After waaaay too long, the final video of our Southeast Asia trip is complete!
Since the first two videos were published some time ago, it might be worth while to check those out first. See them here: Part 1 & Part 2. Personally, I think they flow quite well and really compliment the posts Whitney has written over the past few months.
When you’re ready, here’s part 3!
That concludes the video series of our Southeast Asia (SEA) trip. Whitney has one more SEA-related post, before we move onto other, more recent travel adventures. Expect that in the next few days.
Well friends, we’ve made it to the penultimate stop on our Southeast Asia journey: Hanoi!
After saying goodbye to Sis and Terry in Hoi An, Shane and I found ourselves back at the airport for another hour flight north to the capital city.
Looking at the map this way makes me feel pretty satisfied with how much we saw in Cambodia, and pretty disappointed in how much we saw in Vietnam… guess there’s gotta be a next trip!
Anyway, back to Hanoi.
We only had about 36 hours here, so I thought I’d go though some do’s and don’ts for a visit of this length.
Do: Stay in the Old Quarter.
Staying here, we instantly fell in love with the city.
I think I can speak for both of us when I say that cities which combine the old and new are particularly attractive. We used to live in Pittsburgh, PA, which was a modern downtown city surrounded by pockets of older, homey feeling neighborhoods. I think this is where it all began. And if I think back on the cities I’ve enjoyed the most – like Rotterdam in the Netherlands – they all have a blend of old and new. Unlike the stark new-ness of Ho Chi Minh City, Hanoi had me at hello.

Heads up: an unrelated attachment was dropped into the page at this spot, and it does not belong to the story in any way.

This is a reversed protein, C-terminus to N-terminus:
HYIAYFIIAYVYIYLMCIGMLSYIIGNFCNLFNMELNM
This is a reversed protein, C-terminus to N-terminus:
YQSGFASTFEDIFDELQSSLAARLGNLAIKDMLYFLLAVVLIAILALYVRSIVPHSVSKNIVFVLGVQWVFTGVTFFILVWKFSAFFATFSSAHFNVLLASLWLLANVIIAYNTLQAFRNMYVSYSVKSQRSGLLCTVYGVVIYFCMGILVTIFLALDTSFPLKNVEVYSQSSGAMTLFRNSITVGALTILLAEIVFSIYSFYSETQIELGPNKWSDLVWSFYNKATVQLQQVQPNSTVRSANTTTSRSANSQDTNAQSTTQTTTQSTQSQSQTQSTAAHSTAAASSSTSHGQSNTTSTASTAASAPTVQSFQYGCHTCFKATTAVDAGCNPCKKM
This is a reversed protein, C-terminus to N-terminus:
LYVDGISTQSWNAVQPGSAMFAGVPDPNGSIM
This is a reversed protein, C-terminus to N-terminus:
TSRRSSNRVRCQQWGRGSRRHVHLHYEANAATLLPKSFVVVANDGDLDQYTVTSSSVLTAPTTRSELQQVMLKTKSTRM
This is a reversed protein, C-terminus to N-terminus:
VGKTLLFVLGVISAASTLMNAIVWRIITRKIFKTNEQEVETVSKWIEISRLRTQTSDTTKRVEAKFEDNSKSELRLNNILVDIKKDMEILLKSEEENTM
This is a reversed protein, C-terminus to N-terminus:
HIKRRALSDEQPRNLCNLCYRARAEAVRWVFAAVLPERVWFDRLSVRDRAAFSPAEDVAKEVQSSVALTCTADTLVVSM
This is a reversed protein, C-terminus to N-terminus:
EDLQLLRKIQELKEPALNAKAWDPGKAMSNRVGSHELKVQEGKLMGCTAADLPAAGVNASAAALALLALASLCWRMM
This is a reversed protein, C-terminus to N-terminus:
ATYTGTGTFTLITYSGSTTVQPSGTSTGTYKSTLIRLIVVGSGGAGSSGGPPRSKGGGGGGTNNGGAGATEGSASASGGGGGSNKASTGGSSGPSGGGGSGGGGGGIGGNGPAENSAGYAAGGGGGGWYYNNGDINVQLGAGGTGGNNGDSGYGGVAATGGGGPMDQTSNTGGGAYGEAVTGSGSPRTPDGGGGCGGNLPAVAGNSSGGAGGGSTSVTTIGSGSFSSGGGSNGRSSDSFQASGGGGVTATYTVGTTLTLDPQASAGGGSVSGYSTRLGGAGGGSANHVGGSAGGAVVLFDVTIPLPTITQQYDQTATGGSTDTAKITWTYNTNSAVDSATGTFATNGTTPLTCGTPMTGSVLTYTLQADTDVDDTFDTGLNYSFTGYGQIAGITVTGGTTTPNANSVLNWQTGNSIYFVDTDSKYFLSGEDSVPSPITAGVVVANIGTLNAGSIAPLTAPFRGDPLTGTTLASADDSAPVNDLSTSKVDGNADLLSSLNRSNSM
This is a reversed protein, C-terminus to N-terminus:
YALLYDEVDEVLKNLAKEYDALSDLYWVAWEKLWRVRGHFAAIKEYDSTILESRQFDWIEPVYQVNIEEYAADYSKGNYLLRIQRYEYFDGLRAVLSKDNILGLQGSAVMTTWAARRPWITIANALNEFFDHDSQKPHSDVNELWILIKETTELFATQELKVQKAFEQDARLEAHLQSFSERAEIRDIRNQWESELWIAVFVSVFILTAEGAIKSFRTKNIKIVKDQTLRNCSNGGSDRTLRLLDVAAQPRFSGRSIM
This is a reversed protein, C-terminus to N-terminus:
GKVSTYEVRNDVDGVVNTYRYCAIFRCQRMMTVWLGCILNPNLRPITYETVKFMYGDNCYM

And, if you stay in this area then most everything you need is easily accessible by foot. You’ll have to travel a bit to reach some of the main attractions, but you’ll be set for food, night markets, and nightlife.
Do: Find the Hanoian specialties.
Like bun cha.
I DREAM of bun cha.
Rice noodles, grilled pork, fermented cucumbers, THE MOST DELICIOUS BROTH, fresh herbs, and a side of spring rolls.
and Bia Hoi!
Bia Hoi is Vietnam street beer. Brewed fresh daily, you can only find it on a the side of the road in makeshift cafes. 5000 dong (~$0.25) will get you a draft beer to enjoy on a tiny stool.
Don’t: Skip out on the egg coffee!
Another Hanoian specialty. I know, it sounds gross but it was delicious! Egg coffee’s origins date back to 1946 during the French war. Normal Vietnamese coffee consists of condensed milk & coffee, but since milk was scarce an alternative was born! It’s frothy, creamy, sweet, and tastes nothing at all like an egg!
The true egg coffee recipe is a family secret, so don’t be fooled by imitation egg coffee. Make sure you go to the real deal on egg coffee lane!
which brings me to…
Don’t: Miss the alleyways
You might just miss out on the best bun cha of your life!
Dramatic, I know, as that was exactly my 2nd bun cha, but whatever. I liked it a lot, OK!
Don’t: Do a walking tour in the morning.
You’ll find that all the main attractions, like the Ho Chi Minh mausoleum and Tran Quoc Pagoda, have funny hours.